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“The Summit building has many unique interior spaces with materials that interpret the forest floor and tree canopy shadows, and social gathering spaces embellished with the warmth of wood, crafted metal detailing, and vibrant color accents," said Lori Naig, Principal, LMN Architects. "Wood and wood products are prominently featured throughout the interior of the building, from intricately crafted light fixtures to the design of several feature ceilings, there are unique wood elements to experience in numerous locations throughout the project.”

The interior spaces feature an array of sustainable, local, and regional materials. The neutral color palette incorporating wood, natural stone, blackened hot rolled steel, terrazzo, and light-reflecting surfaces creates a distinctive Pacific Northwest character while allowing the colors and materials associated with each event to stand out. Distinctive uses of wood, including use of salvaged wood — some from an old building demolished on site and some “wormwood” salvaged from log booms — are featured throughout the building.

Extensive exterior glazing makes strong connections between inside and outside, where the enclosure functions as a two-way frame, showcasing the interior events and the exterior experiences. The urban experience becomes the backdrop for events happening inside the building and the events inside the building become part of the urban experience.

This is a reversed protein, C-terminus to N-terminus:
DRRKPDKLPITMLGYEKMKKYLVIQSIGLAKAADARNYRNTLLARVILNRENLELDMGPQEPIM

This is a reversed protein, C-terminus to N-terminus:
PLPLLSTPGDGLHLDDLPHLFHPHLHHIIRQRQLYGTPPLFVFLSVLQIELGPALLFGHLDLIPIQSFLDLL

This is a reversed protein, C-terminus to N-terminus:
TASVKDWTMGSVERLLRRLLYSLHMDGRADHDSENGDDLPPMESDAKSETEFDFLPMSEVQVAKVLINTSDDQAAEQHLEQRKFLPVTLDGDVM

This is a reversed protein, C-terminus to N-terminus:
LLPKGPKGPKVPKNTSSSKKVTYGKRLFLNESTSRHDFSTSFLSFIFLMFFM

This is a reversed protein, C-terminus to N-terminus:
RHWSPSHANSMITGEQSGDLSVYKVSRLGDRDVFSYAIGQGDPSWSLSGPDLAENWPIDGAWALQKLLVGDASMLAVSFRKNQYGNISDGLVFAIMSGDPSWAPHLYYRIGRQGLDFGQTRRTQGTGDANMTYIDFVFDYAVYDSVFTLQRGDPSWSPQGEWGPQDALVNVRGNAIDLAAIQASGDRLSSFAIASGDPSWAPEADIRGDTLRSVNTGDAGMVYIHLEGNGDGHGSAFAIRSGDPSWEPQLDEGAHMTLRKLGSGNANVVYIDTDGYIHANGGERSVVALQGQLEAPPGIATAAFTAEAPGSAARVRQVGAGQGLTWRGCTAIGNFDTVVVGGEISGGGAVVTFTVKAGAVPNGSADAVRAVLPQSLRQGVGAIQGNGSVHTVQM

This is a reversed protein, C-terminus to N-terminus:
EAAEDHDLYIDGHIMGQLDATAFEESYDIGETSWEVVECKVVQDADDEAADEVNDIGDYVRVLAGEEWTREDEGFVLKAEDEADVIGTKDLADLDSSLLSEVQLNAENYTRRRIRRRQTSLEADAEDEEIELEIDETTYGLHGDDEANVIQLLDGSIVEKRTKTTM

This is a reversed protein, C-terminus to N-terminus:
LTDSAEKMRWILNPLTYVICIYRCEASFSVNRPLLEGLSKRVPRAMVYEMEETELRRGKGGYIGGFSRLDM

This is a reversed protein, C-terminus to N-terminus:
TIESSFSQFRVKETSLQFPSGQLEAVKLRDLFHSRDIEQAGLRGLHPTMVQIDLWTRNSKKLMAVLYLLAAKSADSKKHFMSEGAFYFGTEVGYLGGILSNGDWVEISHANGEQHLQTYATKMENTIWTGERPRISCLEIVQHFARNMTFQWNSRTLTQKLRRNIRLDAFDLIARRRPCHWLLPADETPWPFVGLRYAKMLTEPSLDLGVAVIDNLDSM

Summit is projected to achieve LEED Gold certification, having used environmentally friendly design elements during the construction and planning to do likewise in its operations. These include using sustainably sourced, recycled materials throughout the building, such as plant-based acoustic ceiling tiles and bio-based fabric panels. The rooftop incorporates solar panels that will improve the building’s energy performance by 30 percent over the baseline rating, and a rainwater harvesting system will reduce irrigation usage by a projected 89 percent.

This addition reflects the center’s ongoing commitment to the surrounding community with a $93 million benefits package to enhance the lives of area residents via affordable public housing, public art and open spaces, and improvements to the pedestrian, bicycle, and transit infrastructure. Approximately $40 million of the investment package was devoted to the creation and preservation of affordable housing units. Additionally, the convention center’s board of directors awarded $150 million in work scopes to minority- and women-owned businesses. With the opening of Summit, the additional generated business will also have far-reaching economic impact via meeting attendee spending at area businesses, restaurants, and hotels.

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“The project demonstrates a holistic urban approach for how a convention center contributes to making a high-performance urban core serving the entire community," said Mark Reddington, Partner, LMN Architects. "By creating a welcoming and more equitable space in the city, the benefits to the local community of the new Summit building go significantly beyond the building’s footprint. The project serves as an economic driver, attracting visitors from the local community and beyond."